5 Daily Fantasy Baseball Value Plays for 7/16/19
With production being highly variable on a night-to-night basis, daily fantasy baseball plays a bit differently than other sports.
An 0-for-4 dud from a chalky high-priced slugger is a lot more common than a total dud from a top-priced NBA player or even than a stinker from a top quarterback or running back.
That means that it's not uncommon for value plays to end up doing the heavy lifting in carrying your lineup. The fact that they can be the difference between a good and a great lineup isn't much different than other sports, but value plays being able to make up for a whiff on a high-priced play completely is somewhat unique.
Let's get right into it and take a look at the top value options on today's slate.
Pablo Sandoval, 3B, San Francisco Giants ($2,900)
Pablo Sandoval has no business being this cheap tonight. The San Francisco Giants may be underdogs at Coors Field against the Colorado Rockies, but thanks to this game's massive 14-run over/under, their 6.60-run implied total is still the second-highest on the slate.
The Rockies will start right-hander Peter Lambert, whose 42.3% hard-hit rate is a real concern at Coors, even when paired with a fairly low 30.4% fly-ball rate. His six career major league starts have only seen him manage a 4.99 skill-interactive ERA (SIERA), which is about what we would expect from a guy who only posted a 4.71 xFIP in 11 Triple-A starts in 2018 and a 4.99 across 11 in 2019.
The switch-hitting Sandoval has a solid .341 wOBA and .259 ISO across 211 plate appearances this year -- which is enough to offer solid value in this matchup even before we factor in Coors Field. His 34.7% fly-ball rate in 2019 isn't far from his 36.0% career-average, and he pairs that with a career-best 43.2% hard-hit rate. He's always made better contact against right-handed pitching as well, with a career 33.9% hard-hit and 36.3% fly-ball rate, compared to 24.6% hard-hits and 35.4% fly-balls against southpaws.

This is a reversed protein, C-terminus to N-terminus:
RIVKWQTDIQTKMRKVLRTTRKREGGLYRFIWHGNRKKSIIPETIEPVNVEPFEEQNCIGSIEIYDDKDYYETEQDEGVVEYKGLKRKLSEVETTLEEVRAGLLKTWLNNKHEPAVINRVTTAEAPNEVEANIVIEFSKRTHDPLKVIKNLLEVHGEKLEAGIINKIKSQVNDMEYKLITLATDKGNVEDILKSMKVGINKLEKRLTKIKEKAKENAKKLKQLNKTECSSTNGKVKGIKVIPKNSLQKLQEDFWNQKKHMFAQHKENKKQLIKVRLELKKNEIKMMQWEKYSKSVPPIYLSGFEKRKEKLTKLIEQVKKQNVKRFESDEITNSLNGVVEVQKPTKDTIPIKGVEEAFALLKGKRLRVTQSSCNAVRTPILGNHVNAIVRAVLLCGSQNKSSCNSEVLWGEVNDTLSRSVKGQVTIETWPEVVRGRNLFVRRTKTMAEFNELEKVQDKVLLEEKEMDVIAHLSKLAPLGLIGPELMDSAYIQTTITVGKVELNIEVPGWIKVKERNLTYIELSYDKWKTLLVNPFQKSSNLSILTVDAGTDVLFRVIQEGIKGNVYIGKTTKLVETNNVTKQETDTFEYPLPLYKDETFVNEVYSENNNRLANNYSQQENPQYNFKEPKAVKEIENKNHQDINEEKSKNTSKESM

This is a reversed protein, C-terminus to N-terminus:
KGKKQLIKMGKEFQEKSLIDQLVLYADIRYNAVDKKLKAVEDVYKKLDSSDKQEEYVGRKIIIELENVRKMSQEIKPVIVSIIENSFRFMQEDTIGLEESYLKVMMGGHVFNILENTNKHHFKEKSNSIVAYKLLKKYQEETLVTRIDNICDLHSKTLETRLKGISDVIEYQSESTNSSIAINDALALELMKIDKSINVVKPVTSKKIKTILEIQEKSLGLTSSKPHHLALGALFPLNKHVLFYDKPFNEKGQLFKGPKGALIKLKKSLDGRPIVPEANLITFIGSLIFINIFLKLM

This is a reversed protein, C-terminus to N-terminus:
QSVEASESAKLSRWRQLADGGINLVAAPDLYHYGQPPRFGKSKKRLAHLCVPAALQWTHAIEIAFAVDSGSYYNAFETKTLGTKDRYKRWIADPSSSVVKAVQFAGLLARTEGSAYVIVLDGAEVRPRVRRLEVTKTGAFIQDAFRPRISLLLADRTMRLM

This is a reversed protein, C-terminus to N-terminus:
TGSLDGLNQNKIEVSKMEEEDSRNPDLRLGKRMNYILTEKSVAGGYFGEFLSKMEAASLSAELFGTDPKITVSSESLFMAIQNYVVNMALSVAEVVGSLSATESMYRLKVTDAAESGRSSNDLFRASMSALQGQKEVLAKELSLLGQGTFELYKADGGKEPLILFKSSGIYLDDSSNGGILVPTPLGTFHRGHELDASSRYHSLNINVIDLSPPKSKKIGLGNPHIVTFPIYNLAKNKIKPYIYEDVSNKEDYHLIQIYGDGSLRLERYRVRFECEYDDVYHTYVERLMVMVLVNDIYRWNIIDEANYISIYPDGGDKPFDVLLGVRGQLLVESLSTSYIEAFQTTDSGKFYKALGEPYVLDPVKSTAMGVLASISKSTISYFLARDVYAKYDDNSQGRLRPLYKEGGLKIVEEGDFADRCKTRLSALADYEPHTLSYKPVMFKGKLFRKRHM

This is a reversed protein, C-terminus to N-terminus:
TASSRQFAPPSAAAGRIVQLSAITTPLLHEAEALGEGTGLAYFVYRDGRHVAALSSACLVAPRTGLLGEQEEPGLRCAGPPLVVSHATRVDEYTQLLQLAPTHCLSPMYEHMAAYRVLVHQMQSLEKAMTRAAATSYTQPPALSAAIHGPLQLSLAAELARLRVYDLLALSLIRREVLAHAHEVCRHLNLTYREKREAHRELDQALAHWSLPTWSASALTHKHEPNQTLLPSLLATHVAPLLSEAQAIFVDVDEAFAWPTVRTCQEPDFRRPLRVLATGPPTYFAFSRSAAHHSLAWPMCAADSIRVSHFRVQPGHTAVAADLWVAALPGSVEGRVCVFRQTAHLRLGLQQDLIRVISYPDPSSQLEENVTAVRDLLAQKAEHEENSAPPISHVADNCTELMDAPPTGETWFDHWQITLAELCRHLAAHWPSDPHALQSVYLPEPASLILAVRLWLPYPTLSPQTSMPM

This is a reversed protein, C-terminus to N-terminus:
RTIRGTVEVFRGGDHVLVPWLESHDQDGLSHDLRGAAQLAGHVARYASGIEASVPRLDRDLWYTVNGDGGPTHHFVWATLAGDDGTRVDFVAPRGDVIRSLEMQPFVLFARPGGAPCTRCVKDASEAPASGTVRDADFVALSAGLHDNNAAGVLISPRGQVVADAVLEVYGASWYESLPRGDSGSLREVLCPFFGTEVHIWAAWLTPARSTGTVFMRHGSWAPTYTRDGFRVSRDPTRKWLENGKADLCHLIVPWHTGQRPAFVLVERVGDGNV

Joe Panik, 2B, San Francisco Giants ($3,000)
This spot against Lambert is juicy enough that we don't need out Giants bats to be as dangerous as Sandoval, either.
Joe Panik has been pretty bad from the dish in 2019, with a .274 wOBA and .086 ISO, but he's also sporting a Coors-friendly 37.4% hard-hit and 35.1% fly-ball rate. Only 3.2% of his fly-balls have turned into home runs (compared to a 5.3% career-average), so with this career-high in hard-contact we can expect regression to push his production up as we move forward.
In the thin Coors Field air, we can also expect a much higher HR/FB rate. Panik has made 141 plate appearances at Coors over his career, so we can't read too far into the small sample, but he's turned in a terrific .434 wOBA in that time, despite having only a 27.8% hard-hit rate. With the improved contact he's made lately and the platoon advantage against Lambert, he should have little trouble taking advantage of these hitter-friendly digs.
Garrett Hampson, SS, Colorado Rockies ($2,600)
On the other side of that game, the Rockies' 7.40-run implied total is the slate's highest by a big margin. Part of that comes from the fact that the Giants are starting southpaw Drew Pomeranz, who has an underwhelming 4.60 SIERA on the year after posting a 5.10 in 2018.